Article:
ATTENTION: this review of the Chilly Gonzales gig with Jarvis Cocker contains spoilers. As there are another three shows in the series, I recommend you do not read if you’re intending to go. If you’re undecided, read this and go from there. That link also gets all the usual review-intro guff out of the way so I can get straight into the show…
Chilly Gonzales \ The Entertainist \ the AKA \ Jason Beck tis a man of a thousand faces and on Wednesday night, late at the Pigalle Club, he was on a one-man mission to communicate the diversity and beauty of music armed only with a piano, sharp wit and some skills. Oh, and the slight matter of a very special guest.
When he stepped out onto stage late on Wednesday night Chilly looked like he’d just stepped out of the shower – resplendent in heavy dressing gown, pyjamas, slippers and wet hair. His white gloves the only indication that he wasn’t simply making his way across the stage for a tasty late-night cigar and nightcap with Jarvis Cocker (for twas he as the special guest), who was quietly sat in a corner.
He began the show not with the chat but with the piano, opening with some solo piano pieces before moving into a properly gutsy blues number. For any newcomers in the audience, perhaps some there more for his special guest, this was a quick entree into the soul of Chilly.
Before too long he addressed the audience, introducing himself with a few of the epithets that have been applied to him, including, Superproducer and, now he lives in Paris, ‘génie de la musique’. I think it’s a tribute to Gonzo that the London audience warmly laughed rather than raise a cool collective eyebrow at this.
After his self-introduction, Gonzales moved into meatier territory, speaking of ‘Tonality as Philosophy’, railing against the dominance of the major key and extolling the virtues of the less flashy, more poignant and melancholy minor – a supposition to which, I naturally incline – with examples (Happy (dour) Birthday, Eine Kleiner (deep-of-the) Nachtmusik and the completely unrecognisable Champagne Supernova).
Next was a little philosophy on rapping (or How To Make Music in a Butch Way) and a call for audience participation. As we helped with some stomping and clapping he gave us a ‘So Called Party Over There‘. I think I was a little giddy after a glass of quality white wine and found keeping in time surprisingly difficult…
From here he announced “and now for my feelings” before launching into ‘Slow Down‘ from Soft Power, a quiet early 80s style-ballad, effortlessly changing the mood.
After a little more piano work, he moved from sweet to bitter with a new song which opened with ‘I hold grudges \ like a rapper holds his crotch… I’ll try and control my temper \ but I’ll definitely remember…” and continues in this creepy vein to nervous laughter.
When done Chilly admitted quietly, ‘Beyond the bad puns, that’s really me’, daring the audience to take him seriously, to cut through the irony.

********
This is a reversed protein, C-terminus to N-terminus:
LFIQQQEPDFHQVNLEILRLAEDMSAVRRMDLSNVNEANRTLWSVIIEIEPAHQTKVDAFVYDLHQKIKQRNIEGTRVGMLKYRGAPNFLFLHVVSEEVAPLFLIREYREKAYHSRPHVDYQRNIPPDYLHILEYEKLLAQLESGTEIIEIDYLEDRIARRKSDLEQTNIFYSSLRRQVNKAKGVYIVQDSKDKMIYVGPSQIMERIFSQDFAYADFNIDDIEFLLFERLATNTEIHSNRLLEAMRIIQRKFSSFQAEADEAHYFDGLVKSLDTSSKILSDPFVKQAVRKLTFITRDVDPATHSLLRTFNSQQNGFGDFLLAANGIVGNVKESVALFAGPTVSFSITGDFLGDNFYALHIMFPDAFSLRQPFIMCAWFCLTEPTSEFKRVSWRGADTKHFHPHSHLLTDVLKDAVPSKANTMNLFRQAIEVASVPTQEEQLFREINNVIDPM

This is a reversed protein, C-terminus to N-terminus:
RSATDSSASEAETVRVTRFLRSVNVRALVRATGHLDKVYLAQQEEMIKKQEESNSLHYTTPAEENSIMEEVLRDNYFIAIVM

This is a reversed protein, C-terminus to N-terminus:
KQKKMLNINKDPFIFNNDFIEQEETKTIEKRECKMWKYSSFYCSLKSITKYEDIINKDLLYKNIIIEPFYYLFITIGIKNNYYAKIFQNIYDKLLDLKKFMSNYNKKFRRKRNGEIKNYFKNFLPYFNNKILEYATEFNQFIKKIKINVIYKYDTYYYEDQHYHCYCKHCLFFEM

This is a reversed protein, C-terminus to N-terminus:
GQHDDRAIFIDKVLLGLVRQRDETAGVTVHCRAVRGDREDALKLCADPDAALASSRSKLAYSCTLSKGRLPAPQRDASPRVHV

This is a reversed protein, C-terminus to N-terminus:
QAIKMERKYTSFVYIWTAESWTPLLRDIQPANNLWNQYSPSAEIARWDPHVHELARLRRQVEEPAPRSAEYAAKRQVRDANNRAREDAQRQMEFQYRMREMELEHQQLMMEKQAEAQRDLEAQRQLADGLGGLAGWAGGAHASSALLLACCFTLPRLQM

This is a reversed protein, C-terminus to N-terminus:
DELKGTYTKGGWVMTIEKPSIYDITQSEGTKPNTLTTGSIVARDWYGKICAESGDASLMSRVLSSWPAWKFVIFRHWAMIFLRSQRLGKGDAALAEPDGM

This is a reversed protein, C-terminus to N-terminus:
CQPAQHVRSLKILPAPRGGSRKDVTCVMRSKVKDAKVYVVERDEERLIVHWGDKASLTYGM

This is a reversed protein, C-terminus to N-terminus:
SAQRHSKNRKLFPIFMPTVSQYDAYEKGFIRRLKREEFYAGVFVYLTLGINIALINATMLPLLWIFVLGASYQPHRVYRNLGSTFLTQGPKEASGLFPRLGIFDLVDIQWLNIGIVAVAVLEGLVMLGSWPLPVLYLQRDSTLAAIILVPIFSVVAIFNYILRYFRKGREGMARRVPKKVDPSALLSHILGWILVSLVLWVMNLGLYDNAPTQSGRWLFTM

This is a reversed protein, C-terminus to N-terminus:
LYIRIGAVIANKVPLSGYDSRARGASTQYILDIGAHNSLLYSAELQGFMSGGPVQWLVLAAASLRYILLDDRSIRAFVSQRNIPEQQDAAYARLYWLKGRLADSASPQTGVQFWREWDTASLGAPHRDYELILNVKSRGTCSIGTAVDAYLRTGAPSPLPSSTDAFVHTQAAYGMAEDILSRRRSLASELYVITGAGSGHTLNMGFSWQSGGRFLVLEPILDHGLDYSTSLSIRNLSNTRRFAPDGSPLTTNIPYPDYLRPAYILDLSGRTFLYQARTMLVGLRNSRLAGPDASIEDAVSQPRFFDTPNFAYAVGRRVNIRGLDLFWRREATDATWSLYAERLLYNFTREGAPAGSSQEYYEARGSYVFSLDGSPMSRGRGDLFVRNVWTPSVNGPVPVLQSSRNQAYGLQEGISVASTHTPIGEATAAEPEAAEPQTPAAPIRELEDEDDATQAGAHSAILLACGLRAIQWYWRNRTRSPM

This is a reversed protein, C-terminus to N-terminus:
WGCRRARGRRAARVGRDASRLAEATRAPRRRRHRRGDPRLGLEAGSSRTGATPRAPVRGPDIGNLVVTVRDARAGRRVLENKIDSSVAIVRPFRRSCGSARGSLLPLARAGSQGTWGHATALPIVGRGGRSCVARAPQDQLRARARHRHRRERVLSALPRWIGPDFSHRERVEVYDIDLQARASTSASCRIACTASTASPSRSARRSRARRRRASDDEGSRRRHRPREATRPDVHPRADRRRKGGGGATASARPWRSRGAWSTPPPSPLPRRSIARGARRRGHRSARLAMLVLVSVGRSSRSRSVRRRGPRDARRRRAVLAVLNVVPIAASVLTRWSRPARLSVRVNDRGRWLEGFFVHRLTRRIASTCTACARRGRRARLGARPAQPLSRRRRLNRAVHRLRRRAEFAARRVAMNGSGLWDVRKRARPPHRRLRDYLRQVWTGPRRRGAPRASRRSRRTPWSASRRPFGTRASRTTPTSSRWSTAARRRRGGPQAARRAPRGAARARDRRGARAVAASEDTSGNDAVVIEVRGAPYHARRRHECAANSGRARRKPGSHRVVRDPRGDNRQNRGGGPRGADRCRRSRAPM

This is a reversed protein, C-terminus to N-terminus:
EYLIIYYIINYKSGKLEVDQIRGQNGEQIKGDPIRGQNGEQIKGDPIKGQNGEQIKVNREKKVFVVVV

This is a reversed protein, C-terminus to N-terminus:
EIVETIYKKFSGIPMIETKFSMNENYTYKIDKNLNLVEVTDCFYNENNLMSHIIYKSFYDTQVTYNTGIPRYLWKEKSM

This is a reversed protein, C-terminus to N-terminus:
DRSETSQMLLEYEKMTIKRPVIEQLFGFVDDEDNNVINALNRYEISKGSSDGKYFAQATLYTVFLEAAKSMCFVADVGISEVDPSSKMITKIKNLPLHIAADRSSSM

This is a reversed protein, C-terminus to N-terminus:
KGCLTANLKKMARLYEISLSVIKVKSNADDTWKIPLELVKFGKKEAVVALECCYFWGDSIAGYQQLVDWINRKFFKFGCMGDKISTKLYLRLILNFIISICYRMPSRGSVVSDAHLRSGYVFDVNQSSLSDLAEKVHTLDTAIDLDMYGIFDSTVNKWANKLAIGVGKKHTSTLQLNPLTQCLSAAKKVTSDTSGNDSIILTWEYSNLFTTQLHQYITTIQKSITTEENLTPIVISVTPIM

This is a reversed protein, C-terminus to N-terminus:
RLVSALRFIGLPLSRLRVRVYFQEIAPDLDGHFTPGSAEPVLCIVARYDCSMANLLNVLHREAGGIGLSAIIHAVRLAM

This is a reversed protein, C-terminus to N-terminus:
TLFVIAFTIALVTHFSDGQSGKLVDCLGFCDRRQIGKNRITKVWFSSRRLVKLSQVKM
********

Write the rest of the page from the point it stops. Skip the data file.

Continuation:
Yet there was more audience participation next, with us providing a simple bassline (an ‘ostinato’ he said, but I thought more a ‘passacaglia’ myself) over which he would improvise. Here’s the equivalent segment from a HBO show:
Twas a beautiful flight of fancy through genres old and new which served to show off his musical range.
Next some was some Melodika joy, followed by a triumphant ‘Take me to Broadway’ and then twas time for the special guest. Cue: Jarvis, rocking his geography teacher look – the only outfit he seems to own at the moment.
After a bit of chat about living in France – where Chilly claims to be more famous – and speaking French (Jarvis’s parler français c’est de la merde) they launched into the world premiere of ‘Francophobia’.
You can see the whole exchange here:
Can’t say it did much for me, perhaps being Australian by birth means I just can’t get the antagonism towards the French, even in jest – but I guess the fantasy was always going to be better than reality. You can see more of the exchange here.
To end the show Jarvis performed ‘I Never Said I Was Deep’. Gonzales claims it to be an instant classic but the track has the unfortunate honour of being the only Jarvis Cocker tune I seriously don’t like. Further to that, with Chilly’s forthright self-love, tonight was not a night for self-deprecation.
Thankfully, to remove the bitter taste from my mouth, Gonzales returned for an encore, taking centre stage with an acoustic guitar which he slowly proceeded to tune as he ranted about a performer who came on stage and… spent two minutes tuning his guitar. It reminded me of his intro to the album Presidential Suite:
“As an entertainer, what you basically are are the sum of the audience’s thoughts about you. And anyone who pretends otherwise is straight bullshittin’, gang!”
After smashing up the guitar he returned to the piano and gave us a soft classics mashup: bits of Hotel California, Coming In the Air Tonight, a little hints at the final upcoming track before ending with aflourish of Beethoven’s ‘Fur Elise’. The audience listened, still rapt despite the fact that it was nearly 1:30am.
The concert ended with Chilly climbing the piano, having retrieved a pretty young gal (over an enthusiastic stage-invading young man) to play a simple piano part for him, and belting out ‘Political Platform Shoes’, his paen to substance over style:
“So much is cheesy
And that’s for sheezy
But with melodies like these
I make it easy peasy”
Yes he does.